Features; Interviews

Finland: Interview with Tapani Karvinen, from the Pirate party

As we’ve reported here, the Finnish government is starting a two-year experiment on a basic income. When the government announced it in last August, a Basic Income News editor conducted a series of interviews in Finland. Summaries of those with the government and a long-term advocate, the Greens, and the Pirates were published here.

This is a longer version of the interview with Tapani Karvinen, who is a politician from the Pirate Party of Finland. He served as the chair of the party between 2014 and 2016. His response to the government’s press release on the experiment is here.

 

How did you come to know about UBI?

The idea of UBI was first introduced to me sometime 2012 through our political party. It gained instant support within our core members and was promptly adopted as a party statute.

What was your first thought on UBI?

I was intrigued by the simplicity and saw how it could correct most of inequality between students, small time entrepreneurs and various types of unemployment.

Has something changed after you first learned about UBI?

As my view on the matter has broadened, I see that we need wider transformation in our economic policies.

Why do you support UBI?

As they say, the simplest answer is probably the correct one. The simplicity of UBI would make the need for large institutes obsolete, and the tax-income would be shared to boost the economy, while giving equal opportunities to work for extra income for everyone, student, pensioner, unemployed or as entrepreneur.

What would you do if you had a UBI?

I’m an entrepreneur in a co-operative audiovisual company and do daytime work in a small business. UBI would enable me to do more income-taxed work.

Have you talked about UBI with your family and old friends? What do they say?

My parents have both owned small business and they do understand how UBI would make their lives less stressful, especially in those silent months, when income is not guaranteed.

How have you been involved with the Pirates?

I joined the Pirate Party of Finland in 2010, was elected as chairman of the party in 2014 and as vice-chairman in 2016.

What is your biggest priority in politics?

I see the Pirate agenda of sharing information as the key for everyone who wishes to improve themselves or seek knowledge for other reasons. There is a saying which illuminates it perfectly, “give man a fish, and he will eat a day. Teach him how to fish, and he will eat every day.”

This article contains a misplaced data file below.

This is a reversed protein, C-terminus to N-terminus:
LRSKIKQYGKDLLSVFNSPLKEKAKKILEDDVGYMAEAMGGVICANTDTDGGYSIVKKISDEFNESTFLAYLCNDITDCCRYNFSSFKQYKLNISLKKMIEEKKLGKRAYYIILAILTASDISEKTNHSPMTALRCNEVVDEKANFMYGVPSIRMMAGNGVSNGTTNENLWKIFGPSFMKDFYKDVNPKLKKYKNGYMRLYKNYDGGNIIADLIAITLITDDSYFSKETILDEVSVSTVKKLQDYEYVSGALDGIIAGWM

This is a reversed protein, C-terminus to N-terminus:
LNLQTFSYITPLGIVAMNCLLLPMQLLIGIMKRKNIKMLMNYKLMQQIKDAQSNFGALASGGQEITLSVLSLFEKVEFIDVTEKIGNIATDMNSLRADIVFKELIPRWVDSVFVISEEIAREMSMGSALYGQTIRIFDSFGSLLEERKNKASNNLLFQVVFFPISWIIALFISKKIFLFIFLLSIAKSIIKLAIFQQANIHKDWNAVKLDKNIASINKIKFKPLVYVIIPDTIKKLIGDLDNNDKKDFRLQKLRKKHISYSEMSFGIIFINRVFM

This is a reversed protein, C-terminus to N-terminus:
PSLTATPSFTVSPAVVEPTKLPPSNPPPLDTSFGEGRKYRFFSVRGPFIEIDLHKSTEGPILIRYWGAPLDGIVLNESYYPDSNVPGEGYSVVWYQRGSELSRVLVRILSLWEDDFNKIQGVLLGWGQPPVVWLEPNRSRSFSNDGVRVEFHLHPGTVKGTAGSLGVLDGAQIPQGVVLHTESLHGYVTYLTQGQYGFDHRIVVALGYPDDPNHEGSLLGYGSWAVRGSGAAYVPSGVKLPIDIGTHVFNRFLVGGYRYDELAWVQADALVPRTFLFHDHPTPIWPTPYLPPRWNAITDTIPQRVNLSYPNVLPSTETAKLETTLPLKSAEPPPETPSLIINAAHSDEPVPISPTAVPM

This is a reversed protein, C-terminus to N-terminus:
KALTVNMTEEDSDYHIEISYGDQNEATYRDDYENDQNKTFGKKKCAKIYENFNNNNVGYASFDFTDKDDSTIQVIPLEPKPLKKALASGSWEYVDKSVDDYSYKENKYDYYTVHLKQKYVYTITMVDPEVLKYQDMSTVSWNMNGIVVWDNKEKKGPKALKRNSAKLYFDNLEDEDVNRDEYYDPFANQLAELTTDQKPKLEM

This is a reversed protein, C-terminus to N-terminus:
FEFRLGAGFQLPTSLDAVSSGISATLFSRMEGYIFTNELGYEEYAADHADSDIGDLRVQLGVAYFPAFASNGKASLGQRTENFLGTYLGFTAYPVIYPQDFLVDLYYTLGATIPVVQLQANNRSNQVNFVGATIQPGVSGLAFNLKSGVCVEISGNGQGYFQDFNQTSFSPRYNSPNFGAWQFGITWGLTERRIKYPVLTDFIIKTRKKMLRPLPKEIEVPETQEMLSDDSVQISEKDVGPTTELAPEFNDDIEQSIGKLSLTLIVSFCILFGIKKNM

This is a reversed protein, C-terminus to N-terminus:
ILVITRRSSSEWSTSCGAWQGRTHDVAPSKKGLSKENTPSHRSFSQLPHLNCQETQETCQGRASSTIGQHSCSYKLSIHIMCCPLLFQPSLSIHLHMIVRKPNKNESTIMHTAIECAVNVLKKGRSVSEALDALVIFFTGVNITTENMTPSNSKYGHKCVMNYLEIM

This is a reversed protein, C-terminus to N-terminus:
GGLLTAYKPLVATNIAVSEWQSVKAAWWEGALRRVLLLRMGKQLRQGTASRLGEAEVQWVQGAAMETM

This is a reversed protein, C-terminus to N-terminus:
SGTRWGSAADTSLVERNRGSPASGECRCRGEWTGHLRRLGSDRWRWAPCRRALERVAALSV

How is UBI related to your important political agenda?

UBI enables people to act on what they see meaningful, without stress that those choices would cause economical catastrophe for them or their household. It gives opportunities for innovations, knowledge, arts, politics and just for caring thy neighbour.

What is your thought on the governmental initiative for UBI experiment?

I’m cautiously welcoming for the Finnish governments plan for UBI experiment. The greatest flaw I see in this experiment is that the saturation of UBI receivers is not strong enough to create work amongst group of friends, for example college classmates, who have idea that could be pursued, if it wouldn’t hinder their studies and student benefits. I would have preferred to see local study with high to full saturation of UBI receivers.

Let readers know more about yourself: where and when you were born, etc.

I’m 35 years old, born in eastern Finland (Heinävesi), from a small-business home. During last fifteen years I have worked several professions and for about dozen employers. Roughly put, I have worked five years as doorman for restaurants, five years in several IT-jobs and five doing pretty much everything from warehouse-worker to teaching. I have degree in computer sciences, and I have studied journalism and media-studies for few years.

 

The photo was taken by Hannu Makarainen.

Toru Yamamori

About Toru Yamamori

has written 113 articles.

Toru Yamamori is a professor at Doshisha University, Kyoto, Japan.

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